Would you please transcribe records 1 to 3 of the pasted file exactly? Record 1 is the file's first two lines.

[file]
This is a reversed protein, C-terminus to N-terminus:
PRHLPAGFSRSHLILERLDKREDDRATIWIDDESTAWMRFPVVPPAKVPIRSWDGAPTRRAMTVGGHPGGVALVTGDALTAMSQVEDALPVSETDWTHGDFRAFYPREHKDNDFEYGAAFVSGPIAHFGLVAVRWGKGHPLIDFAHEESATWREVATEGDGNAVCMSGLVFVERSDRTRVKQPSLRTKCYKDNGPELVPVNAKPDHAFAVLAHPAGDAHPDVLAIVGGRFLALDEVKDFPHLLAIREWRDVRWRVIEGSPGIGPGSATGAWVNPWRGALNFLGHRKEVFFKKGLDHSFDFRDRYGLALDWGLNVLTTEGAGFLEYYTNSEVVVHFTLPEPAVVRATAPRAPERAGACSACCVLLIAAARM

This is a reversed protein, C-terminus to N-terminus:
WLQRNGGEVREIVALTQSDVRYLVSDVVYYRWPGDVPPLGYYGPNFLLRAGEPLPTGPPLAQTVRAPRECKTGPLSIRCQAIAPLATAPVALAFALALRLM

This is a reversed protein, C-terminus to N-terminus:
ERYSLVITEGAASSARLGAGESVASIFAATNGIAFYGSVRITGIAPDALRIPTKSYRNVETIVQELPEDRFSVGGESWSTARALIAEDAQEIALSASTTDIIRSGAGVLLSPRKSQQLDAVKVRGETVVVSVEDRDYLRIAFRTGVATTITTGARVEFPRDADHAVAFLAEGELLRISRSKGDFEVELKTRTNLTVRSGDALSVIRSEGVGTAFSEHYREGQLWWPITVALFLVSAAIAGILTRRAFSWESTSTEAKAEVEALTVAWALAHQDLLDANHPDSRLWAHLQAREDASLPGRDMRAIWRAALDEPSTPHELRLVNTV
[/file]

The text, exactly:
This is a reversed protein, C-terminus to N-terminus:
PRHLPAGFSRSHLILERLDKREDDRATIWIDDESTAWMRFPVVPPAKVPIRSWDGAPTRRAMTVGGHPGGVALVTGDALTAMSQVEDALPVSETDWTHGDFRAFYPREHKDNDFEYGAAFVSGPIAHFGLVAVRWGKGHPLIDFAHEESATWREVATEGDGNAVCMSGLVFVERSDRTRVKQPSLRTKCYKDNGPELVPVNAKPDHAFAVLAHPAGDAHPDVLAIVGGRFLALDEVKDFPHLLAIREWRDVRWRVIEGSPGIGPGSATGAWVNPWRGALNFLGHRKEVFFKKGLDHSFDFRDRYGLALDWGLNVLTTEGAGFLEYYTNSEVVVHFTLPEPAVVRATAPRAPERAGACSACCVLLIAAARM

This is a reversed protein, C-terminus to N-terminus:
WLQRNGGEVREIVALTQSDVRYLVSDVVYYRWPGDVPPLGYYGPNFLLRAGEPLPTGPPLAQTVRAPRECKTGPLSIRCQAIAPLATAPVALAFALALRLM

This is a reversed protein, C-terminus to N-terminus:
ERYSLVITEGAASSARLGAGESVASIFAATNGIAFYGSVRITGIAPDALRIPTKSYRNVETIVQELPEDRFSVGGESWSTARALIAEDAQEIALSASTTDIIRSGAGVLLSPRKSQQLDAVKVRGETVVVSVEDRDYLRIAFRTGVATTITTGARVEFPRDADHAVAFLAEGELLRISRSKGDFEVELKTRTNLTVRSGDALSVIRSEGVGTAFSEHYREGQLWWPITVALFLVSAAIAGILTRRAFSWESTSTEAKAEVEALTVAWALAHQDLLDANHPDSRLWAHLQAREDASLPGRDMRAIWRAALDEPSTPHELRLVNTV